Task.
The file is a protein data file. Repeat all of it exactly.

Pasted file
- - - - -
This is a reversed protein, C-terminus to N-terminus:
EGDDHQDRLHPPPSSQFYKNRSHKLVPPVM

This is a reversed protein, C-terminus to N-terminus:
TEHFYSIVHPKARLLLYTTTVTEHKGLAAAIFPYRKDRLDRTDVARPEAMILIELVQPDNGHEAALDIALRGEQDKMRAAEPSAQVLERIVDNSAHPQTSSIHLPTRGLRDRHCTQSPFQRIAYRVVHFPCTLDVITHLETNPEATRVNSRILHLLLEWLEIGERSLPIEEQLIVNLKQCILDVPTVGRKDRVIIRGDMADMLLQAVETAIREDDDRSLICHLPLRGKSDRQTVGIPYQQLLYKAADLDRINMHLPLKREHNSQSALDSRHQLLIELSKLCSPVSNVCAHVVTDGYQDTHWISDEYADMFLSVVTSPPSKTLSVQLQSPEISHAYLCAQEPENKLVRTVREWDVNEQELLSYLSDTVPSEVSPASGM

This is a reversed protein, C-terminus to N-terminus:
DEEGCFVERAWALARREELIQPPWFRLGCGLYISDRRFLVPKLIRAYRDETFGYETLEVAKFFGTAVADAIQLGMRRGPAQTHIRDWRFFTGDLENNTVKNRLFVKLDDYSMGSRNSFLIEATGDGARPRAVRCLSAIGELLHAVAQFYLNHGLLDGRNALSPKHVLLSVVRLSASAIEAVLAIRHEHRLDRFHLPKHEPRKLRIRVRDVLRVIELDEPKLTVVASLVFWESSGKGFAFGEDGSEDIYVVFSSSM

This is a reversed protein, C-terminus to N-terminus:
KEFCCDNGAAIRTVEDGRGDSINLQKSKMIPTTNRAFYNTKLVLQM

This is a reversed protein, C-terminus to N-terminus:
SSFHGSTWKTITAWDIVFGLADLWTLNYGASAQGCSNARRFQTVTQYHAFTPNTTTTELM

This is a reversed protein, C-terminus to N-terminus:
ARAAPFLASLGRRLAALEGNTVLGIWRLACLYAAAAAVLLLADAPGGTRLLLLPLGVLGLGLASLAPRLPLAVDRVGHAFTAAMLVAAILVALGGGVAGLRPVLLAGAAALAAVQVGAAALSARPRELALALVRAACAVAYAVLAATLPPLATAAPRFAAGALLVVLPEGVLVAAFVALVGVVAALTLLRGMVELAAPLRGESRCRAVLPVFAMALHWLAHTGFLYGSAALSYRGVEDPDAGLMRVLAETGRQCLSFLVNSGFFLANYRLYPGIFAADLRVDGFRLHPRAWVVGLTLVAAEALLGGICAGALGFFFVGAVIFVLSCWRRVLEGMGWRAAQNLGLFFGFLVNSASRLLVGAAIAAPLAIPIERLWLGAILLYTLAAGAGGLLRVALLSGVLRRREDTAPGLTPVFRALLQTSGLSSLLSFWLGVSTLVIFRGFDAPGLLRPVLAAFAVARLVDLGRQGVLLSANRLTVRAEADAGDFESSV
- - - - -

This is a reversed protein, C-terminus to N-terminus:
EGDDHQDRLHPPPSSQFYKNRSHKLVPPVM

This is a reversed protein, C-terminus to N-terminus:
TEHFYSIVHPKARLLLYTTTVTEHKGLAAAIFPYRKDRLDRTDVARPEAMILIELVQPDNGHEAALDIALRGEQDKMRAAEPSAQVLERIVDNSAHPQTSSIHLPTRGLRDRHCTQSPFQRIAYRVVHFPCTLDVITHLETNPEATRVNSRILHLLLEWLEIGERSLPIEEQLIVNLKQCILDVPTVGRKDRVIIRGDMADMLLQAVETAIREDDDRSLICHLPLRGKSDRQTVGIPYQQLLYKAADLDRINMHLPLKREHNSQSALDSRHQLLIELSKLCSPVSNVCAHVVTDGYQDTHWISDEYADMFLSVVTSPPSKTLSVQLQSPEISHAYLCAQEPENKLVRTVREWDVNEQELLSYLSDTVPSEVSPASGM

This is a reversed protein, C-terminus to N-terminus:
DEEGCFVERAWALARREELIQPPWFRLGCGLYISDRRFLVPKLIRAYRDETFGYETLEVAKFFGTAVADAIQLGMRRGPAQTHIRDWRFFTGDLENNTVKNRLFVKLDDYSMGSRNSFLIEATGDGARPRAVRCLSAIGELLHAVAQFYLNHGLLDGRNALSPKHVLLSVVRLSASAIEAVLAIRHEHRLDRFHLPKHEPRKLRIRVRDVLRVIELDEPKLTVVASLVFWESSGKGFAFGEDGSEDIYVVFSSSM

This is a reversed protein, C-terminus to N-terminus:
KEFCCDNGAAIRTVEDGRGDSINLQKSKMIPTTNRAFYNTKLVLQM

This is a reversed protein, C-terminus to N-terminus:
SSFHGSTWKTITAWDIVFGLADLWTLNYGASAQGCSNARRFQTVTQYHAFTPNTTTTELM

This is a reversed protein, C-terminus to N-terminus:
ARAAPFLASLGRRLAALEGNTVLGIWRLACLYAAAAAVLLLADAPGGTRLLLLPLGVLGLGLASLAPRLPLAVDRVGHAFTAAMLVAAILVALGGGVAGLRPVLLAGAAALAAVQVGAAALSARPRELALALVRAACAVAYAVLAATLPPLATAAPRFAAGALLVVLPEGVLVAAFVALVGVVAALTLLRGMVELAAPLRGESRCRAVLPVFAMALHWLAHTGFLYGSAALSYRGVEDPDAGLMRVLAETGRQCLSFLVNSGFFLANYRLYPGIFAADLRVDGFRLHPRAWVVGLTLVAAEALLGGICAGALGFFFVGAVIFVLSCWRRVLEGMGWRAAQNLGLFFGFLVNSASRLLVGAAIAAPLAIPIERLWLGAILLYTLAAGAGGLLRVALLSGVLRRREDTAPGLTPVFRALLQTSGLSSLLSFWLGVSTLVIFRGFDAPGLLRPVLAAFAVARLVDLGRQGVLLSANRLTVRAEADAGDFESSV